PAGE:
A first visit to a familiar place

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Drawn to Rupp Arena for the first time brings back many memories of watching the Kentucky Wildcats.

By Steve Doyle

The boy climbed to his seat high in Rupp Arena on Saturday, his every sense keen to the sights and sounds of this famed arena, a Mecca to which he was pilgrimaging for the first time.

He had passed its outer lobby while visiting the Hyatt Regency Hotel, reading the signs, noting the doorways, but his only peeks inside were from the narrow views of pixilated formations on a variety of television screens.

This was a boy who grew up with the Kentucky Wildcats, who kept score by radio broadcasts, listened to every interview, read every word, who knew where the players were from, what numbers they wore and how Cawood Ledford described their talents on the radio.

He knew the substitutes on Rupp’s Runts, understood the consummate team sacrifices of Mike Casey, absorbed Adolph Rupp’s flat-toned acerbics as he analyzed each game.

And now he sat above the court that bears Cawood’s name and watched as figures now familiar went through the stretch-and-shoot rituals that precede the tipoff of yet another game in careers that for some will become beloved and a few who will become storied.

The pep band blared the familiar On, On, U of K. The crowd was a sea of bright blue.

Cheers echoed as the players were introduced, though some rowdy-yet-respectful rants were reserved for those from Alabama, the day’s hated foe.

The fans in his section stood until the first of the 27 TV timeouts. They held aloft one finger each time a Wildcat attempted a free throw.

A man behind him cajoled the players for poor play, cursed the refs and in his shrill, mountain accent offered his perspective to every bounce and whistle.

Ashley Judd was the Y at the end of the K-E-N-T-U-C-K the cheerleaders  began.

Yep, this was a UK game of the thousand or so he had followed. Only this one was viewed inside Rupp Arena.

But for a while, absorbing all those sights and sounds, the boy was transported back to days in Memorial Coliseum, to the night his parents had surprised him with a trip to see his hero, Cotton Nash, play in person.

He could close his eyes and see parking their car in someone’s yard and walking through the crowd to an arena not nearly so familiar because the black-and-white images on the TVs in those days were quiet rare.

That first UK game, during the 1962-63 season, is like a grainy highlight real. The opponent was Georgia. The ‘Cats won in an otherwise disappointing season – Rupp’s worst to that time – and Nash fouled out, as he was wont to do in his All-America junior season.

As time went by, there were other games at Memorial Coliseum and even end-zone seats at Freedom Hall to watch the teams of Casey-Issel-Pratt.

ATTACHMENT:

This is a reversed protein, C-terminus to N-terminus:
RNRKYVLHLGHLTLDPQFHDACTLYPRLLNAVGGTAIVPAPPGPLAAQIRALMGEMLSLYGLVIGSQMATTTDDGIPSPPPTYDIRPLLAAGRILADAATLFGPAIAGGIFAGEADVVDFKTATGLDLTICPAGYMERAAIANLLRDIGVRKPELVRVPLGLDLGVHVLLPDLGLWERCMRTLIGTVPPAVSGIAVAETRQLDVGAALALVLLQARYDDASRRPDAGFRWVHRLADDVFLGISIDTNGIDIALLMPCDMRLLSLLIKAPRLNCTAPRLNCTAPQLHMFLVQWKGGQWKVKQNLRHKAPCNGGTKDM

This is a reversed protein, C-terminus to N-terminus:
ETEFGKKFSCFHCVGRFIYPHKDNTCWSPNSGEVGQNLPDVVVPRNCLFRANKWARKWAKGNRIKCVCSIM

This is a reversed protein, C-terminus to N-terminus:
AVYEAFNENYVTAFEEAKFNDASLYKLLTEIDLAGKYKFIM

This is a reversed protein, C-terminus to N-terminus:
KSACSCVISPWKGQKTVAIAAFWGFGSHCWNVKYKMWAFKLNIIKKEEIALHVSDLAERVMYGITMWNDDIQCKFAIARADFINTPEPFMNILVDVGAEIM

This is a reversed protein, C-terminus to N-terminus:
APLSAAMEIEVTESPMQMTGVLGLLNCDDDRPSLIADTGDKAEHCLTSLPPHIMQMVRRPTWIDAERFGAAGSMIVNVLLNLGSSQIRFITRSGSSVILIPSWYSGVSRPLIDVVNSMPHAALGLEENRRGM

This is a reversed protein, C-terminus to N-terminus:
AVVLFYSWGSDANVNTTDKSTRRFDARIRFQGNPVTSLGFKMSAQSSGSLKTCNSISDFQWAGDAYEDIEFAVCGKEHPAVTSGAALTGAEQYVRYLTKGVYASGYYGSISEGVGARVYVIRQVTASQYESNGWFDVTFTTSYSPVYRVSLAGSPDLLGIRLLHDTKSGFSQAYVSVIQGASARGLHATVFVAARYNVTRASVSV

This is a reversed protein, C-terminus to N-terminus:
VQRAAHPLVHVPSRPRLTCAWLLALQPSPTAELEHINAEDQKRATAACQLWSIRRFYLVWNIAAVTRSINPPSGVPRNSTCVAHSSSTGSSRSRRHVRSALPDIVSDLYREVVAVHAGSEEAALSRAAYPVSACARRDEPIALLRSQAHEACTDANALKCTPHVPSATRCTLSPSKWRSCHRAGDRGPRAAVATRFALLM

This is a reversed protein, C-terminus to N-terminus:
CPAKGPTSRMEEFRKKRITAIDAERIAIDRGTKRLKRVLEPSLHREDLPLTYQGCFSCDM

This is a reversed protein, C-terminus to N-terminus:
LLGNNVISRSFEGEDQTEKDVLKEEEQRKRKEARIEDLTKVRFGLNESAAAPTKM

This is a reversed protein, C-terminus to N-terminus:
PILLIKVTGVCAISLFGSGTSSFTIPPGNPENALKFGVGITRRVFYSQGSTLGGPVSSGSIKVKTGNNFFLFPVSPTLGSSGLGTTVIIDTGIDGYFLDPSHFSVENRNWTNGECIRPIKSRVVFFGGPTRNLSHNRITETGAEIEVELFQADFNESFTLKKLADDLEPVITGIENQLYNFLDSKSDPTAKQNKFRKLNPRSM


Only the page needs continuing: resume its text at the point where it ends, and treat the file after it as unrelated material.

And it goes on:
There were trips to college venues in other states, sitting high in Humphrey Coliseum at Mississippi State or courtside at O’Connell Center at the University of Florida. There were NCAA Tournament games at Tuscaloosa and Tampa. There were stunning victories and impossible defeats.

Nash and Rupp were replaced by Joe B. Hall and Kevin Grevey and Goose Givens. Another hometown hero, Charles Hurt, donned the blue and white. Then came Rex and Sutton, the Skywalker, Jamal and Pitino, the Unforgettables and Tubby and titles

The games became frequent on TV, the shame became too obvious under Eddie Sutton, yet the games continued to flow through the eloquence of Cawood fighting the static across the airwaves from WHAS to ears hundreds of miles away.

There have been lots of dribbles, whistles and curses during those years. UK has won three national championships and came close to a few more.

The boy learned to appreciate and cheer for Louisville and Western and, this season, undefeated Murray, his loyalties diluted by successes and choice, his joy heartfelt when any team from Kentucky was successful.

But there was always UK, always that first love whose unbeckoned kiss had lured him into a lifelong romance with a game that is so much in the DNA of almost every Kentuckian.

He is no longer a boy, of course. His face is sprinkled with whiskers streaked with gray. His sense of loyalty is no longer so unconditional, divided by adult perspective and the cruel understanding that sprouts from observing the scripting of history.

But for a moment, there in Section 231, Row JJ on Saturday, that boy sat, squirmed, smiled, yelled occasionally and otherwise became engaged in one of the wonders of being a Kentuckian.

He was watching the Wildcats play at Rupp Arena.